Requests from governments to remove content from the web have almost double over the course of one year, according to Google's latest Transparency Report.

Google Transparency report

Google has published its latest biannual transparency report. The report allows users to see what goes on behind the scenes at Google, from traffic numbers to content removal requests made by companies for copyright issues or official authorities for various reasons.

The latest report covers the period between January and June of this year and the headline trend shows the number of removal requests made by countries over the first six months of 2012 has nearly doubled in comparison with the same period in 2011.

"This is the sixth time we've released this data, and one trend has become clear: Government surveillance is on the rise," Dorothy Chou, Senior Policy Analyst at Google said in a blog post.

1,791 removal requests were made in the first half of 2012 to remove 17,746 pieces of content, compared to just 949 removal requests for the same period last year. Turkey made by far the most requests, with 501 demands.

Not all requests are granted though, as the case that happened in Brazil back in September proves. A Google executive was detained by the local police after the company failed to remove content the authorities deemed inappropriate and in violation with the countries' laws.

Google reaffirmed then that the company only complied with demands when the requests were justified and did not infringe on individuals' freedom of expression.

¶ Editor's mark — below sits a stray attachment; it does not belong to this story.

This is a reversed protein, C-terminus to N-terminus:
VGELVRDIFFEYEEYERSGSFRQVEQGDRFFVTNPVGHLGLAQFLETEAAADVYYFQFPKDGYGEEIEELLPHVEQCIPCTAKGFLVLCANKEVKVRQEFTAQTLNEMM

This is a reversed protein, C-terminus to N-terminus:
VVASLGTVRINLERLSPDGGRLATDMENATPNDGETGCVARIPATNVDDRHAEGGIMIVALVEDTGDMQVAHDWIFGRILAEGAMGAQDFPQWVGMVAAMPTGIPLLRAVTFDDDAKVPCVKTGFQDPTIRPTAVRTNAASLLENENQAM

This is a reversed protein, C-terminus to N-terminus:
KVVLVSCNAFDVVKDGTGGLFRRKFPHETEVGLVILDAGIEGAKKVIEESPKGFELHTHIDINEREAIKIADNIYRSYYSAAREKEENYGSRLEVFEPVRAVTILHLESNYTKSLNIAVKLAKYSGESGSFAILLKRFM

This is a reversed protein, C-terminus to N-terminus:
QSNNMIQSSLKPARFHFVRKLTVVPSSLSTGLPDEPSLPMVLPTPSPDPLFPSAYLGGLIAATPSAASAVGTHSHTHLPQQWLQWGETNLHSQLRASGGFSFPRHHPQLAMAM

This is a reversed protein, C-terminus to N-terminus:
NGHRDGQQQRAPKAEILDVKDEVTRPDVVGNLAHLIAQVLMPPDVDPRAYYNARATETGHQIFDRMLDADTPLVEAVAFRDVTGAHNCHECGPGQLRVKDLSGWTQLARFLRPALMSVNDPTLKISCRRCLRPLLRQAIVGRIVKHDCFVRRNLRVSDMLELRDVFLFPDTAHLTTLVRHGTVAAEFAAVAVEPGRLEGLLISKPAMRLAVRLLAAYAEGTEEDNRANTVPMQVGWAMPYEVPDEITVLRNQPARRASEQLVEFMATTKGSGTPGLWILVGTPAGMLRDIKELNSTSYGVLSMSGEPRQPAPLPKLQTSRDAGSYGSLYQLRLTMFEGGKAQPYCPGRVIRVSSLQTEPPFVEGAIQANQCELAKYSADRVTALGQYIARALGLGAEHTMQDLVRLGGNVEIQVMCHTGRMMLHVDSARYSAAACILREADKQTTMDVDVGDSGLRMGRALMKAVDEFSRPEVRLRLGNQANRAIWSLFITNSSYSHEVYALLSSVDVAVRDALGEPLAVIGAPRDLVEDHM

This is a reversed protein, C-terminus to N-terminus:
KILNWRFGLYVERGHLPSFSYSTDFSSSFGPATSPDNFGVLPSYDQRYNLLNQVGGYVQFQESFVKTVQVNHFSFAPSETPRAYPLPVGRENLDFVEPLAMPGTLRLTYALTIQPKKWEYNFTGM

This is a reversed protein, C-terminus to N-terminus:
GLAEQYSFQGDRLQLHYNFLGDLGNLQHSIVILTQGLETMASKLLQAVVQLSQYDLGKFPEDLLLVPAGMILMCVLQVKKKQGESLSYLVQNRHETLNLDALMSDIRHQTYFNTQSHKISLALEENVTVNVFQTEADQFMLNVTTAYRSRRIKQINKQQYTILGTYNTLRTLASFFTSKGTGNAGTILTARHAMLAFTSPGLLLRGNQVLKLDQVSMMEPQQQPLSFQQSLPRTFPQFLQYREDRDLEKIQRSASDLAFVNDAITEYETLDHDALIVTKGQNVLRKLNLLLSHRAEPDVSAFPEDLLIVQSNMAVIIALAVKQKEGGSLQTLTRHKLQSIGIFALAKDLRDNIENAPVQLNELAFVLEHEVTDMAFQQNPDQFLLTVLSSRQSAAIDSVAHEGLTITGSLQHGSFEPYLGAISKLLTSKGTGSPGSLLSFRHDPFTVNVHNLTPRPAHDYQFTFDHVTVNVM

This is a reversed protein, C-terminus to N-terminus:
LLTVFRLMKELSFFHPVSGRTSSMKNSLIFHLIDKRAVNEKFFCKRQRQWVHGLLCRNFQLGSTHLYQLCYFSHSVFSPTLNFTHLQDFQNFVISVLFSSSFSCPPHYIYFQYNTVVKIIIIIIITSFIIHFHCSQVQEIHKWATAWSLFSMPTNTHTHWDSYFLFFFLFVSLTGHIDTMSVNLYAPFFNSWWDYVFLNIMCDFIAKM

On top of numbers of requests, broken down by countries, types of requests and reasons invoked for removal, Google also has an additional list of notable cases by country for not complying with the demands.

This gives a good insight into what type of requests the search giant has to deal with from different countries.

User data requests

Other numbers Google provides in its transparency report include the number of user data requests made by authorities. Again, the trend is to an increase in 2012 in comparison with 2011.

The numbers given for the first half of 2012 show that 20,938 requests were made, while during the same period in 2011, only 15,744 were made. Most of the requests in 2012 have come from the US, with nearly 8,000 requests made in the first six months of 2012 by the US alone.

India, Brazil, France, Germany and the UK all made over a thousand requests themselves for the first half of 2012. The report saw an increase for requests coming in from the UK, going from 1,279 in 2011 to 1,425 in the latest report.

All of these figures show that online government surveillance is on the rise and authorities are more involved than ever in what happens on the web.